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Browse Prior Art Database

Many Dimensional Visualization Technique

IP.com Disclosure Number: IPCOM000110422D
Original Publication Date: 1992-Nov-01
Included in the Prior Art Database: 2005-Mar-25
Document File: 3 page(s) / 149K

Publishing Venue

IBM

Related People

Rabenhorst, DA: AUTHOR

Abstract

Disclosed is a method of simultaneously displaying up to nine or more dimensions of data on a computer graphics screen. The resolution along each dimension is coarse, but nevertheless sufficient to draw multi-dimensional conclusions. Equipment to do three-dimensional stereoscopic graphics is not required, but may optionally be used to further enhance effectiveness. Time-varying animation is not required, but could be used to encode a tenth dimension of data.

This text was extracted from an ASCII text file.
This is the abbreviated version, containing approximately 52% of the total text.

Many Dimensional Visualization Technique

       Disclosed is a method of simultaneously displaying up to
nine or more dimensions of data on a computer graphics screen.  The
resolution along each dimension is coarse, but nevertheless
sufficient to draw multi-dimensional conclusions.  Equipment to do
three-dimensional stereoscopic graphics is not required, but may
optionally be used to further enhance effectiveness.  Time-varying
animation is not required, but could be used to encode a tenth
dimension of data.

      The many-dimensional visualization technique involves
displaying a 3-dimensional scatter plot of special glyphs along
cellularized spatial axes, as shown in the figure.  Any three of the
data dimensions may be mapped to the three spatial dimensions x, y,
and z.  Any of the remaining data dimensions may be mapped to any of
several other displayable attributes.

      All of the data points are partitioned into the cells along the
three spatial dimensions.  For simplicity, the same number of cells
equally divides the range of values along each spatial dimension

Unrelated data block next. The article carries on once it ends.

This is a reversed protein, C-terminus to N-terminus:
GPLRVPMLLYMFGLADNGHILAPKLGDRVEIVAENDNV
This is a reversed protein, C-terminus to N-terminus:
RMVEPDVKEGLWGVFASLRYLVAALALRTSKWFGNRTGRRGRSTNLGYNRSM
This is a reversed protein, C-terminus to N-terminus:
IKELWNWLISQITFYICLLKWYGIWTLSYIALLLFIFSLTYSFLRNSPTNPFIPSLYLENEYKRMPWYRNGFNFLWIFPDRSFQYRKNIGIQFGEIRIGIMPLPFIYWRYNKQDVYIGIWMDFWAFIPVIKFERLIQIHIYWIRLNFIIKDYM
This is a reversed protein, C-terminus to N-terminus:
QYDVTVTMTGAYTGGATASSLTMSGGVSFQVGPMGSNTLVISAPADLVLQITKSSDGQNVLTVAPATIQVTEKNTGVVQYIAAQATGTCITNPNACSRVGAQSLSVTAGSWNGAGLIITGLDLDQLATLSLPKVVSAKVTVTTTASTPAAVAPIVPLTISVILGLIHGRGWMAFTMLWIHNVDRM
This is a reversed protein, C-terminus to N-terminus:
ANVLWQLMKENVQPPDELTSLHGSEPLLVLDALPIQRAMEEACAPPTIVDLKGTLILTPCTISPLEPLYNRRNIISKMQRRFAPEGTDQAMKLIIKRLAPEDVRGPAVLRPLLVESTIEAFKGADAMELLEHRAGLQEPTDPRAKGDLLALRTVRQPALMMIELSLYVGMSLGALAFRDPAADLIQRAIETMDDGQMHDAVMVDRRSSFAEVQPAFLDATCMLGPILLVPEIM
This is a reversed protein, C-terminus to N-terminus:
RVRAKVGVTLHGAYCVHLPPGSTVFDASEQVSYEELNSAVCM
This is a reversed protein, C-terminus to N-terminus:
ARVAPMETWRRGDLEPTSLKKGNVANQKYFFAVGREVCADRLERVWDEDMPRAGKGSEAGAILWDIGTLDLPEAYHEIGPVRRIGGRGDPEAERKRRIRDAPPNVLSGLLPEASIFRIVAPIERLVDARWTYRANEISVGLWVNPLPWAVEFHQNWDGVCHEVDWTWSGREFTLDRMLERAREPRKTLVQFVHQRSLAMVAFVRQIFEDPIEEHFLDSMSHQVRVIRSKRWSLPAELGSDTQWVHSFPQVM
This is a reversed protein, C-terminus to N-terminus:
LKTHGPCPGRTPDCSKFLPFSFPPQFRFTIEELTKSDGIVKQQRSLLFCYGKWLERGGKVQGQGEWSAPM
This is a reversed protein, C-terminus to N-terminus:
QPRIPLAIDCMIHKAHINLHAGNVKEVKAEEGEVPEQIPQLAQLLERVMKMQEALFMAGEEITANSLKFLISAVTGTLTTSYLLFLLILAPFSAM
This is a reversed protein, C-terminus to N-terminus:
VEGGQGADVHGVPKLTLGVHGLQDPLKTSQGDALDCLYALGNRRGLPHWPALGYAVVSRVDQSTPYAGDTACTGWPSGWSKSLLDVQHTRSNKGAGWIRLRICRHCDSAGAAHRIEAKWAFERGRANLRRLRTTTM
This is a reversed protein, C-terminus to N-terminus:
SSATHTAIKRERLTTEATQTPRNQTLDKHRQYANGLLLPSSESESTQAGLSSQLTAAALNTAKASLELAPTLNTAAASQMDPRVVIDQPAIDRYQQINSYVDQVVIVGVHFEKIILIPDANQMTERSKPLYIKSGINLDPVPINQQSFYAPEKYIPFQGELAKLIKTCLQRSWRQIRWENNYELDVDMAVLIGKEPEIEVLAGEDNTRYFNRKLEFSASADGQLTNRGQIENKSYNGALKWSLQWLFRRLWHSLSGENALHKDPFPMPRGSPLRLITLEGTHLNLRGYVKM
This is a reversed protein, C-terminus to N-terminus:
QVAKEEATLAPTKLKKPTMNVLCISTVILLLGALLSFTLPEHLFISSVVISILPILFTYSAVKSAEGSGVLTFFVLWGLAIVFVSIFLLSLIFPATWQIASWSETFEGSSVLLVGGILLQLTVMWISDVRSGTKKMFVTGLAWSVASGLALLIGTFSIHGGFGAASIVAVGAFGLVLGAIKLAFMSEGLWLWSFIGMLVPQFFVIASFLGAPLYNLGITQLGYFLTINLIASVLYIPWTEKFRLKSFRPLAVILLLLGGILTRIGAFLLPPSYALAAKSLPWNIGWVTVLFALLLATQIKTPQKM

(though this is not absolutely necessary).  The number of cells along
each spatial dimension is a settable parameter.

      Within each cell, the population of data points is counted, and
the means and variations among them is computed.  Variation is the
root mean square of the standard deviations of the values of all the
currently mapped variables of all the data points populating a cell.
The population and variation parameters are called derived variables.
They are very important, because they are artifacts of the
quantification along the spatial dimensions.  The derived variables
may also be mapped to any of the displayable attributes.

      Within each cell of the plot, a special 3-dimensional glyph may
be displayed.  The glyphs are designed to permit the independent
display of six additional attributes without interference.  A glyph
is actually a rectangular solid with a rectangular hole going all the
way through one axis.  The two faces of the glyph at the ends of the
hole are distinguished -- the front side is brighter than the dark
side.

      The hole distinguishes one of the axes, permitting the length
which is parallel to the hole to be parameterized as an independently
displayable attribute.  This is called glyph thickness.  The glyph
thickness can be varied between zero and the full size of the cell,
according to the normalized values of any one of the variables.

      The narrowness of the opening of the hole can also be
parameterized as an independently displayable attribute.  This is
called glyph fullness.  The glyph fullness can be varied between zero
(a hollow tube with very narrow walls), and complete (where the hole
is completely filled in) accordi...